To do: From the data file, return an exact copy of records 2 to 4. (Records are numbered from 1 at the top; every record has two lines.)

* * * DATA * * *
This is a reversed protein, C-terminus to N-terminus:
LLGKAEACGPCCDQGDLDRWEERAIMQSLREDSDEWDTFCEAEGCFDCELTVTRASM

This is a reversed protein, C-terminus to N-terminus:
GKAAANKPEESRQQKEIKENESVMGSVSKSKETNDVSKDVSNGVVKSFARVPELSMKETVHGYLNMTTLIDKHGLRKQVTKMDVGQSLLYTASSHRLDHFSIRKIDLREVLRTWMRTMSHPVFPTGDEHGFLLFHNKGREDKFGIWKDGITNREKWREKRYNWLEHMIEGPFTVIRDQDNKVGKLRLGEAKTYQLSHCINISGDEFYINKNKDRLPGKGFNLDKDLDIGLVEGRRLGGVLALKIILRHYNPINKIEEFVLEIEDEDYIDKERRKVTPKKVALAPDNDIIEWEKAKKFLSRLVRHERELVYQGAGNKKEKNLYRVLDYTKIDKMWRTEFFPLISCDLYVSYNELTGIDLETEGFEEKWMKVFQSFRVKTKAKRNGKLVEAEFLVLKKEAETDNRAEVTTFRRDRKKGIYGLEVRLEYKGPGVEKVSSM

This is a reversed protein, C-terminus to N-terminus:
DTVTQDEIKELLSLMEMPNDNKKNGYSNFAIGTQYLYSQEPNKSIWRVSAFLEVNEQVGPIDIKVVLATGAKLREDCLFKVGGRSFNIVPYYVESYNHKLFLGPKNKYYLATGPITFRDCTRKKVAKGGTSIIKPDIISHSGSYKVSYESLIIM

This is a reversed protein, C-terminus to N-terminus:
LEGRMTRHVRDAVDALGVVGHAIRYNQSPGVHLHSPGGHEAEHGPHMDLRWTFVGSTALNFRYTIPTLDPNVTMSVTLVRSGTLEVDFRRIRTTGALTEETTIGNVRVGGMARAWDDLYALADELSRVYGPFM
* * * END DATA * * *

This is a reversed protein, C-terminus to N-terminus:
GKAAANKPEESRQQKEIKENESVMGSVSKSKETNDVSKDVSNGVVKSFARVPELSMKETVHGYLNMTTLIDKHGLRKQVTKMDVGQSLLYTASSHRLDHFSIRKIDLREVLRTWMRTMSHPVFPTGDEHGFLLFHNKGREDKFGIWKDGITNREKWREKRYNWLEHMIEGPFTVIRDQDNKVGKLRLGEAKTYQLSHCINISGDEFYINKNKDRLPGKGFNLDKDLDIGLVEGRRLGGVLALKIILRHYNPINKIEEFVLEIEDEDYIDKERRKVTPKKVALAPDNDIIEWEKAKKFLSRLVRHERELVYQGAGNKKEKNLYRVLDYTKIDKMWRTEFFPLISCDLYVSYNELTGIDLETEGFEEKWMKVFQSFRVKTKAKRNGKLVEAEFLVLKKEAETDNRAEVTTFRRDRKKGIYGLEVRLEYKGPGVEKVSSM

This is a reversed protein, C-terminus to N-terminus:
DTVTQDEIKELLSLMEMPNDNKKNGYSNFAIGTQYLYSQEPNKSIWRVSAFLEVNEQVGPIDIKVVLATGAKLREDCLFKVGGRSFNIVPYYVESYNHKLFLGPKNKYYLATGPITFRDCTRKKVAKGGTSIIKPDIISHSGSYKVSYESLIIM

This is a reversed protein, C-terminus to N-terminus:
LEGRMTRHVRDAVDALGVVGHAIRYNQSPGVHLHSPGGHEAEHGPHMDLRWTFVGSTALNFRYTIPTLDPNVTMSVTLVRSGTLEVDFRRIRTTGALTEETTIGNVRVGGMARAWDDLYALADELSRVYGPFM